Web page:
A huge concern among those tired of God’s silence and absence within the United Church should be the denomination’s doctrine that Jesus Christ is not the One and Only Way to God the Father.  God will not be mocked without consequence.  They seek the true light for growing roses, but their church denies that Christ is the only light.  They seek the living water which Jesus declared before the Samaritan woman at the well (John 4: 1-26), but their church denies it is the perfect sustaining truth.  They seek to find good nourishing soil yet their church picks and amends scripture as if it is not the truth, not God inspired.  The parable of the Sower reveals much about the dearth of roses, as characterized in Dr. Short’s sermon.  Jesus said in the parable:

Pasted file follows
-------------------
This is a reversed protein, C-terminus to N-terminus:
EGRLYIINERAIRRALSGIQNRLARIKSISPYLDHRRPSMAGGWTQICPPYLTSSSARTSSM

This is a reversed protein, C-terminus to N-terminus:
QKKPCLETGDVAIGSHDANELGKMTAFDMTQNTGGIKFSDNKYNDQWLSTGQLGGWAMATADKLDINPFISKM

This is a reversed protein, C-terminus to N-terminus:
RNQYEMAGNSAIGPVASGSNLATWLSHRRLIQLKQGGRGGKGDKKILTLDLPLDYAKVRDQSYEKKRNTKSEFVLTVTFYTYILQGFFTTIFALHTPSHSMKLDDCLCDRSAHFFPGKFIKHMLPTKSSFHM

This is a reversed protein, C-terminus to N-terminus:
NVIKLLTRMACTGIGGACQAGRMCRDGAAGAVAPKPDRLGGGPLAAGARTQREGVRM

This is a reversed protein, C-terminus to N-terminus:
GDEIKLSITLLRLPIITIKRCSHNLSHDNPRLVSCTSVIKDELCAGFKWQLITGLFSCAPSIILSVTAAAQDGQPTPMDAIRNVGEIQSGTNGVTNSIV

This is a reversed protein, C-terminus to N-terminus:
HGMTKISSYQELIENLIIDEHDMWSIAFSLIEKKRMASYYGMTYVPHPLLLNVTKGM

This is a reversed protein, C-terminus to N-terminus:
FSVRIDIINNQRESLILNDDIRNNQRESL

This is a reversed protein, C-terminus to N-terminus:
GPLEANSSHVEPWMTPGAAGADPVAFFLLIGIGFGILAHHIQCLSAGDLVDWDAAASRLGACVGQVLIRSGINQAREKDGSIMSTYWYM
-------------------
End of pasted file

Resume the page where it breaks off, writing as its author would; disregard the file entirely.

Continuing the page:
But the seed on good soil stands for those with a noble and good heart, who hear the Word, retain it, and by persevering produce a crop. (Luke 8:15)

If Christ is not exactly who He says He is, as recorded in the Bible, than our faith is in vain.  Everything stands on Christ.  Even Karl Barth, quoted in “Roses are Difficult Here,” declares that the Word of God comes to man as a gift.  Man cannot know God other than God freely makes Himself known in Jesus Christ through the Holy Spirit.[iii]  The key to the truth of the Bible and the infilling (to the brim) by the Holy Spirit is full acceptance of the one and true Gospel of Jesus Christ - a Gospel of God’s grace to humankind.  And yet the UCC Committee For Theology and Faith refutes the Gospel of Jesus Christ: